How do some nations on this planet of imperfection manage to instill or instill the spirit of patriotism in their citizens to such an extent that even when they are wrong in one way or another, most of their citizens are still ready to defend them or even lay down to sacrifice their lives for their country? At what age do they begin to instill a sense of patriotism in the minds of their citizens? And what returns do these patriotic citizens expect from their nations?
Ignited by this “holy” spirit of nationalism, some Ghanaians have gone so far as to not only drape themselves in the national colors, but adorn their dogs, cats, rams, goats and poultry, with Ghanaian flags – all jubilant in support of the nation team – the Black Stars. Even some foreign nationals in Ghana or visitors who had just attended the event were so infested with the Ghanaian nationalist spirit that they started competing to prove that they were even more Ghanaians than Ghanaians themselves. . (They are said to be more Catholic than the Pope himself). It was just fantastic!
In August 2007, the Ministry of Information and National Guidance officially launched the National Guidance Awareness Program at the Accra International Centre. It is pertinent to quickly refresh the memory of the Five Pillars of National Orientation which were unveiled on this occasion: 1. Proud to be Ghanaian; 2. Patriotism and spirit of “Ghana First”; 3. Positive and a “Can – Do – it” attitude; 4. Productivity and responsibility and 5. Dedication and discipline.
A scientific investigation remains to be carried out to determine the impact of the program on the population. Nevertheless, through a simple observation thus far, it will not be out of place to state that since the launch of the national orientation programme, coupled with gradual but deliberate and sustained efforts by the ministry to sensitize people to the need to things in a certain As a people, slowly but gradually the spirit of patriotism or nationalism is revived in the minds of many Ghanaians. It can be concluded that at least Pillar No. 1, “Proud to be Ghanaian” has virtually taken root in the hearts of many citizens of this hospitable people-loving country.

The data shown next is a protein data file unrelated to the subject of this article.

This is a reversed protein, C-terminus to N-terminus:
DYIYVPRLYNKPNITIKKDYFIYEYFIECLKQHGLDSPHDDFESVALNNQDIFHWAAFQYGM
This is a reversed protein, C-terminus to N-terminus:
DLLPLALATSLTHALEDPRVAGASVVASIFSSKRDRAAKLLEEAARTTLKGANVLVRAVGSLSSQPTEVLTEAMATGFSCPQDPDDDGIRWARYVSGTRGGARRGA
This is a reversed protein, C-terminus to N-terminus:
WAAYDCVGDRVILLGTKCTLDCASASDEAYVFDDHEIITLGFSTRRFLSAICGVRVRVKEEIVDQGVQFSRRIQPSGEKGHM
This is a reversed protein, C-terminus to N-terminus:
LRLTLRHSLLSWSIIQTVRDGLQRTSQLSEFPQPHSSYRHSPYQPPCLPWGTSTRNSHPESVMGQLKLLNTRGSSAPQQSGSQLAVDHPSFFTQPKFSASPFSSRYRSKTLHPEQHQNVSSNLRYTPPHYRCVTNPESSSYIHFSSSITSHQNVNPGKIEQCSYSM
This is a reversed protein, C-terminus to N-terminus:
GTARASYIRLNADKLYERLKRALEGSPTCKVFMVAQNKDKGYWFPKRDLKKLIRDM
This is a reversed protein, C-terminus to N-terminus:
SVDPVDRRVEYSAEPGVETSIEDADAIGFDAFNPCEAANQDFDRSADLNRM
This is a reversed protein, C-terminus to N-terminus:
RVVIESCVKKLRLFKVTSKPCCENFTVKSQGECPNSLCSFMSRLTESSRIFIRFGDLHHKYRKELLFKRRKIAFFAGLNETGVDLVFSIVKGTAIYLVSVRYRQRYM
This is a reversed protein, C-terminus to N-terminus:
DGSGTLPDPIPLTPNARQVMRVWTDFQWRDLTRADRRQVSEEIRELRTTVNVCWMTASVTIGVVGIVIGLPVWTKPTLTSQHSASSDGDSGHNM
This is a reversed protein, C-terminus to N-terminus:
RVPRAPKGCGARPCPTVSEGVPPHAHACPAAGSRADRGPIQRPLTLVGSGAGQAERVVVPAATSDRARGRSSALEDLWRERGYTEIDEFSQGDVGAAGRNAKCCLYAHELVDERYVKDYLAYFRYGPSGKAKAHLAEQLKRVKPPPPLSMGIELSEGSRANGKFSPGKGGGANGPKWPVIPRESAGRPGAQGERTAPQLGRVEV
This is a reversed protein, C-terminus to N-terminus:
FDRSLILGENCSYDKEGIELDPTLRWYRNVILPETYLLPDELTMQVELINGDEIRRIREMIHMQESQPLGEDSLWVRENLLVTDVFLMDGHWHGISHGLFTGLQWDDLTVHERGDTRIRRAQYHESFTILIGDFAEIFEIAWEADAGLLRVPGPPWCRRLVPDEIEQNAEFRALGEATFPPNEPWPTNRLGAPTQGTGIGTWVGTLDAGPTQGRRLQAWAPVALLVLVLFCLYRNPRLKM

Do you remember that during the tournament, the Minister of Information and National Guidance, Hon Oboshie Sai Cofie, had to issue an official statement, reminding the whole nation that whenever the national anthem was played or sung, everyone had to stay up and quiet until the end of the anthem? It was a simple but profound national orientation instruction. So even in our concern to display the depth of our patriotism, it is important to take note of this fundamental ethic of nationalism.